Lauren Freeman, CCHS Faculty Fellow, Philosophy
Jan 12, 2017
from 04:00 PM to 05:00 PM
|Where||Bingham Humanities Bldg., Room 300|
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“Sex Categorization in Medical Contexts: A Cautionary Tale”
Professor Freeman presents a feminist critique of the use of sex categories (male/female) in medical contexts. She argues that within such contexts, instead of relying on sex categories, practitioners should rely instead on the relevant sex properties of the patient. Contrary to what many people believe, the classificatory system by which sexes are divided into male and female is anything but clear. There are in fact six markers on the basis of which sex can be determined and the norm, rather than the exception, is that these markers are not binary and can take, for each individual, different values along a spectrum. The fact that many people fall somewhere in between these two distinct categories calls for us to rethink this binary system on medical, ethical, and practical grounds. Professor Freeman questions the benefits of categorizing all individuals as either male or female in medical contexts and argues for restricting the use of sex categories within medical contexts and shifting the focus to the relevant sex-related properties of the patient.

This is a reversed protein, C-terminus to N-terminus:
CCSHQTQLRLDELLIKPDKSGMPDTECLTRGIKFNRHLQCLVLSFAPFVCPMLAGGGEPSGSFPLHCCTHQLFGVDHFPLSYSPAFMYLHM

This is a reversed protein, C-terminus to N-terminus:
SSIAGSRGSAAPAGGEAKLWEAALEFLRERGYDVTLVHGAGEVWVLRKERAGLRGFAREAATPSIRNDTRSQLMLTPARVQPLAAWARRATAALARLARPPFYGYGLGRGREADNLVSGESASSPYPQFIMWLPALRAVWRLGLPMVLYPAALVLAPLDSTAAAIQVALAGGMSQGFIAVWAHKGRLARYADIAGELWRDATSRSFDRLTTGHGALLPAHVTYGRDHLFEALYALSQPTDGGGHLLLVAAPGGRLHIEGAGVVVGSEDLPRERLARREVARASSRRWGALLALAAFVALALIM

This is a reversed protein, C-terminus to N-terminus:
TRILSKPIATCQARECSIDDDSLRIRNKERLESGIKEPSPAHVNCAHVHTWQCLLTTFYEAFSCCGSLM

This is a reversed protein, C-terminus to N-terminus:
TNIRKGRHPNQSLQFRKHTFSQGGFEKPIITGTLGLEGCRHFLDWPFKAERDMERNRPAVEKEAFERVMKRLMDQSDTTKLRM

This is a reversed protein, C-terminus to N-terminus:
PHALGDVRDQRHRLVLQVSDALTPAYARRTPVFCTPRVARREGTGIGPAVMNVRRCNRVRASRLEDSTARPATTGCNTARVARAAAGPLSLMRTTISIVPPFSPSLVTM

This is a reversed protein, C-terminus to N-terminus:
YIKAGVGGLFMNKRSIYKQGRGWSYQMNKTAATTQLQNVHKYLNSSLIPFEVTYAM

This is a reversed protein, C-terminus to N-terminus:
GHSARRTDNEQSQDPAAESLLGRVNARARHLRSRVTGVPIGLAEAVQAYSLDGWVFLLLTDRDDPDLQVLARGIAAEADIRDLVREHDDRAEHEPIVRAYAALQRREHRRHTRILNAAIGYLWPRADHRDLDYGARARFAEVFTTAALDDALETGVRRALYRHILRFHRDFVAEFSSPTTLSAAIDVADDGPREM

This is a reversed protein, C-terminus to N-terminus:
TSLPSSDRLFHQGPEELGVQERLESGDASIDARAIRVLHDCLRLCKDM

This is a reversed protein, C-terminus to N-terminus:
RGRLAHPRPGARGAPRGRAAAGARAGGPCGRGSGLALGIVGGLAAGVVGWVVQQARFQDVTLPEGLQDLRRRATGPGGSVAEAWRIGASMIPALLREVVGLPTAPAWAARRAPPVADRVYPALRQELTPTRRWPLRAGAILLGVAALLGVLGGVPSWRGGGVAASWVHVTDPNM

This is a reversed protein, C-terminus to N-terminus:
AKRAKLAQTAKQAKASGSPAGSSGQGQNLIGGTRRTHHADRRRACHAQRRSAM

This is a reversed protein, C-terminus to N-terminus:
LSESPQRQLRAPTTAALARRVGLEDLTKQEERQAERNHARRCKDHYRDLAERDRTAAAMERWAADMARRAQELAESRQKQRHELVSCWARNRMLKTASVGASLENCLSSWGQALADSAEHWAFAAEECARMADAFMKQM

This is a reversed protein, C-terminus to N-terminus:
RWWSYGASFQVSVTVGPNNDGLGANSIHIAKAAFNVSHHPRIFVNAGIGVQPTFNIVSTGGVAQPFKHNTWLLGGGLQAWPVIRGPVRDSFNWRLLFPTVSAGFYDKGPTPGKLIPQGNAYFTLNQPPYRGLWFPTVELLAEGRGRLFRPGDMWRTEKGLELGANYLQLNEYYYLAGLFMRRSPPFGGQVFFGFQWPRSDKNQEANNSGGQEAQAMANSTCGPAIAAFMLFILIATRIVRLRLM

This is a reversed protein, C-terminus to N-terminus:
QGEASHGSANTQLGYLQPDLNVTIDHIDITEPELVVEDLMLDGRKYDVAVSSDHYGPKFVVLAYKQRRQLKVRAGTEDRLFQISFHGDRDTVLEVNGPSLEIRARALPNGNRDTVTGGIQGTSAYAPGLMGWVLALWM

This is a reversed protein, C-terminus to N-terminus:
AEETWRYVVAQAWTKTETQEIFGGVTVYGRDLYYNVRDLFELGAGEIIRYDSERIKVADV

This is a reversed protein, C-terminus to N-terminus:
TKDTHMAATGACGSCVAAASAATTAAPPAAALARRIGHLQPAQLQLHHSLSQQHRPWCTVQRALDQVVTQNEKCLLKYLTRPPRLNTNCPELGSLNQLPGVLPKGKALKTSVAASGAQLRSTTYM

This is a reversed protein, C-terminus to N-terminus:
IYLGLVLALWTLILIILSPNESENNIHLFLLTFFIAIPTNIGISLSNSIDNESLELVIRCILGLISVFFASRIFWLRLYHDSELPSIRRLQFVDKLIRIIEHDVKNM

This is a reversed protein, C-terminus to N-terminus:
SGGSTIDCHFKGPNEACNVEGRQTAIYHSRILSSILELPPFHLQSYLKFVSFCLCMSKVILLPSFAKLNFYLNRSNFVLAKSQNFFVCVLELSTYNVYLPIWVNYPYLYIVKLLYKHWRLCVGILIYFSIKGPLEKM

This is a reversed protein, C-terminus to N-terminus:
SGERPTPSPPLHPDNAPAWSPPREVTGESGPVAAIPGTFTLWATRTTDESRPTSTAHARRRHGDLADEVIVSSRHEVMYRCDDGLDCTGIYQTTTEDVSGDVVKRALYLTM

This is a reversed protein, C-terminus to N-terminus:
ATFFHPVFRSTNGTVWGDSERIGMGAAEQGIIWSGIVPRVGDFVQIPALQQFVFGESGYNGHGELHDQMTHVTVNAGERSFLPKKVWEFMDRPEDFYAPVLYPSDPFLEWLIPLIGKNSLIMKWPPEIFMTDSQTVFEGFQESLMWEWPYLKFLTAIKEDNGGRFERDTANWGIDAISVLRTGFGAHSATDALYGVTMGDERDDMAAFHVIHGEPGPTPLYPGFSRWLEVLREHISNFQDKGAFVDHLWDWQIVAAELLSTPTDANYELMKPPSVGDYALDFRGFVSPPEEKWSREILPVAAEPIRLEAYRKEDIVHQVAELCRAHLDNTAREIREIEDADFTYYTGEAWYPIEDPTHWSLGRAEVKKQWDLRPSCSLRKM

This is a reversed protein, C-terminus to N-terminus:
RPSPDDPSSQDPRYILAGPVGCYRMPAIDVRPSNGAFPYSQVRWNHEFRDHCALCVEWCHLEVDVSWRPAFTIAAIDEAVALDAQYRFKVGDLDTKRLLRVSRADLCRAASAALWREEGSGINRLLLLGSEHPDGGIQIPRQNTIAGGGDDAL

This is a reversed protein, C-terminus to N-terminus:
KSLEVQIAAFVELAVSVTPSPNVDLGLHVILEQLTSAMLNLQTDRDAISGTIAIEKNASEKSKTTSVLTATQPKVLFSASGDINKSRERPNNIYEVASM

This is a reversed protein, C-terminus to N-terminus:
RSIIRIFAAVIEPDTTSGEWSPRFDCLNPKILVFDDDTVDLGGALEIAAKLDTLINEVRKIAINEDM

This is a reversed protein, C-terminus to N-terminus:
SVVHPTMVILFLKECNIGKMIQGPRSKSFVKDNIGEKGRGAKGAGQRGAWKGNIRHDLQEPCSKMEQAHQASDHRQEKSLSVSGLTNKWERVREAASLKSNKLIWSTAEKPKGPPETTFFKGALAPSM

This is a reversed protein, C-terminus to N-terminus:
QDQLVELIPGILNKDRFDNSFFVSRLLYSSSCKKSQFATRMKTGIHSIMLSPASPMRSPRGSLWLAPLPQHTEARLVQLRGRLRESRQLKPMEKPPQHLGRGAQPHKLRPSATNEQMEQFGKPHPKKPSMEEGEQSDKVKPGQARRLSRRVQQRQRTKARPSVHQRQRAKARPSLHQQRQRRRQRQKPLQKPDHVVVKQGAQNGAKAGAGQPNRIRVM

Prof. Freeman has published her work in The Southern Journal of Philosophy, Inquiry, Continental Philosophy Review, The American Philosophical Association Newsletter on Feminism and Philosophy, Philosophy Today, Hypatia, and The Review of Metaphysics. She is currently co-editing with Andreas Elpidorou a special issue of Phenomenology and the Cognitive Sciences on the topic of the phenomenology and science of emotion. She has forthcoming articles in The Heidegger Lexicon, Philosophy of Mind and Phenomenology and in a special issue of Knowledge Cultures entitled Race and Lived Embodiment. She is a 2016-17 CCHS Faculty Fellow.